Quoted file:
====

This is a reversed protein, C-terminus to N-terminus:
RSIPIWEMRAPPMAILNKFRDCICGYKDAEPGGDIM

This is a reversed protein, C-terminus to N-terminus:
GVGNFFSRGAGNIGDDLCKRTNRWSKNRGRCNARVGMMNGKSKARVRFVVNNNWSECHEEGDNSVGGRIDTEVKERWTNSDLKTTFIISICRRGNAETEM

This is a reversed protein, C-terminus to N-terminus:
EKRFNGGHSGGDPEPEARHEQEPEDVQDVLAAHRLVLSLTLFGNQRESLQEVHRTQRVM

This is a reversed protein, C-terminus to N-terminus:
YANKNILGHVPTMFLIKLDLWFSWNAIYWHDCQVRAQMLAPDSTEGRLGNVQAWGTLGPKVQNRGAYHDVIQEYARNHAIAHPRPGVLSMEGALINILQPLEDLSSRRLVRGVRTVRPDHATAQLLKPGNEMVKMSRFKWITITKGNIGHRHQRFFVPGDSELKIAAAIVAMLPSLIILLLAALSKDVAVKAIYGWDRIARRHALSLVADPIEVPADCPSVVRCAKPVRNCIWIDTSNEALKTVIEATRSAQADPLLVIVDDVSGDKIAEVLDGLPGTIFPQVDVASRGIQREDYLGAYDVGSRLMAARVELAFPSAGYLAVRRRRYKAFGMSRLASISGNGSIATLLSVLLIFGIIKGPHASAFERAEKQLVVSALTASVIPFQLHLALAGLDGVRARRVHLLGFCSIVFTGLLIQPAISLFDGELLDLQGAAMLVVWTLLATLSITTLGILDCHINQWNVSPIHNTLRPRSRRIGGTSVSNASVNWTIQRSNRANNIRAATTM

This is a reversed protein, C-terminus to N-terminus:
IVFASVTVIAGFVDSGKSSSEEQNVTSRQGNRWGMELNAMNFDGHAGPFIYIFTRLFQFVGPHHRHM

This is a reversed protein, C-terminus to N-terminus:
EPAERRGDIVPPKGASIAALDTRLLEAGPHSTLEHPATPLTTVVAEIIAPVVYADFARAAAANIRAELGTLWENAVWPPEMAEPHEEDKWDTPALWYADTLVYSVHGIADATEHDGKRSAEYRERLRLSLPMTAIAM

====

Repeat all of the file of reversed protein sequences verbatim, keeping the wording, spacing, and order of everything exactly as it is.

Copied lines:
This is a reversed protein, C-terminus to N-terminus:
RSIPIWEMRAPPMAILNKFRDCICGYKDAEPGGDIM

This is a reversed protein, C-terminus to N-terminus:
GVGNFFSRGAGNIGDDLCKRTNRWSKNRGRCNARVGMMNGKSKARVRFVVNNNWSECHEEGDNSVGGRIDTEVKERWTNSDLKTTFIISICRRGNAETEM

This is a reversed protein, C-terminus to N-terminus:
EKRFNGGHSGGDPEPEARHEQEPEDVQDVLAAHRLVLSLTLFGNQRESLQEVHRTQRVM

This is a reversed protein, C-terminus to N-terminus:
YANKNILGHVPTMFLIKLDLWFSWNAIYWHDCQVRAQMLAPDSTEGRLGNVQAWGTLGPKVQNRGAYHDVIQEYARNHAIAHPRPGVLSMEGALINILQPLEDLSSRRLVRGVRTVRPDHATAQLLKPGNEMVKMSRFKWITITKGNIGHRHQRFFVPGDSELKIAAAIVAMLPSLIILLLAALSKDVAVKAIYGWDRIARRHALSLVADPIEVPADCPSVVRCAKPVRNCIWIDTSNEALKTVIEATRSAQADPLLVIVDDVSGDKIAEVLDGLPGTIFPQVDVASRGIQREDYLGAYDVGSRLMAARVELAFPSAGYLAVRRRRYKAFGMSRLASISGNGSIATLLSVLLIFGIIKGPHASAFERAEKQLVVSALTASVIPFQLHLALAGLDGVRARRVHLLGFCSIVFTGLLIQPAISLFDGELLDLQGAAMLVVWTLLATLSITTLGILDCHINQWNVSPIHNTLRPRSRRIGGTSVSNASVNWTIQRSNRANNIRAATTM

This is a reversed protein, C-terminus to N-terminus:
IVFASVTVIAGFVDSGKSSSEEQNVTSRQGNRWGMELNAMNFDGHAGPFIYIFTRLFQFVGPHHRHM

This is a reversed protein, C-terminus to N-terminus:
EPAERRGDIVPPKGASIAALDTRLLEAGPHSTLEHPATPLTTVVAEIIAPVVYADFARAAAANIRAELGTLWENAVWPPEMAEPHEEDKWDTPALWYADTLVYSVHGIADATEHDGKRSAEYRERLRLSLPMTAIAM